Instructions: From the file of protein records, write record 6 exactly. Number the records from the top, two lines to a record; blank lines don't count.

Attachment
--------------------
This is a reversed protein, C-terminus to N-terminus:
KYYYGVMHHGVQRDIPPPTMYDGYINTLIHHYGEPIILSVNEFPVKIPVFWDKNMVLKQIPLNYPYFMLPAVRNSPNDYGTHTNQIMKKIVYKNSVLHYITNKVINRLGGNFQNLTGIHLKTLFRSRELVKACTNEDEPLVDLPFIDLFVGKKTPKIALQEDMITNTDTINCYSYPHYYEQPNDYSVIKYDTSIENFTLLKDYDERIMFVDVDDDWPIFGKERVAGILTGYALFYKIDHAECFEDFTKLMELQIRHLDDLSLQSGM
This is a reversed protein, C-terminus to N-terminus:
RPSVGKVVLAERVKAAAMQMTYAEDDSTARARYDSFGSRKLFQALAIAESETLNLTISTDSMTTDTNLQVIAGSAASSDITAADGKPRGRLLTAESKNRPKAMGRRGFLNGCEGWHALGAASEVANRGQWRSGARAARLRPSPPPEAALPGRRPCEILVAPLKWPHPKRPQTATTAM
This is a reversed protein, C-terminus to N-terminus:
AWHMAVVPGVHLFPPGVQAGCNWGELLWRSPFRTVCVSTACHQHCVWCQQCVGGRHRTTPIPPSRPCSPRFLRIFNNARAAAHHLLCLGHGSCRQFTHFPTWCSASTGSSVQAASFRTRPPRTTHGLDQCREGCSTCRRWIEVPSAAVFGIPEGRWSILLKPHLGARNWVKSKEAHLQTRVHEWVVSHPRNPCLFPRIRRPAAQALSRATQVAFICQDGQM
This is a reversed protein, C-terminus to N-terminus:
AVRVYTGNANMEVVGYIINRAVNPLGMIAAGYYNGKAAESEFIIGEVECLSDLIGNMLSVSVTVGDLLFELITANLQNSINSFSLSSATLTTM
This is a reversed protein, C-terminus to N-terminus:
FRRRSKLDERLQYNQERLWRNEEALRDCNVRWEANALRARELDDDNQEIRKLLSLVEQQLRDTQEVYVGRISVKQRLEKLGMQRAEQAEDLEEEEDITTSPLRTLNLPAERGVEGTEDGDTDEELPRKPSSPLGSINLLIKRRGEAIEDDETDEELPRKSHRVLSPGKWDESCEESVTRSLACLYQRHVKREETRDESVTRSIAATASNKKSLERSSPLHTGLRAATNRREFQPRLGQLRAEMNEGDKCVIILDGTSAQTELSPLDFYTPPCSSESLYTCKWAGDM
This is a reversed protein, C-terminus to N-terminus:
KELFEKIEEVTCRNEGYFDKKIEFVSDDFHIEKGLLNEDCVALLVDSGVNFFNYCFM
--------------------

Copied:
This is a reversed protein, C-terminus to N-terminus:
KELFEKIEEVTCRNEGYFDKKIEFVSDDFHIEKGLLNEDCVALLVDSGVNFFNYCFM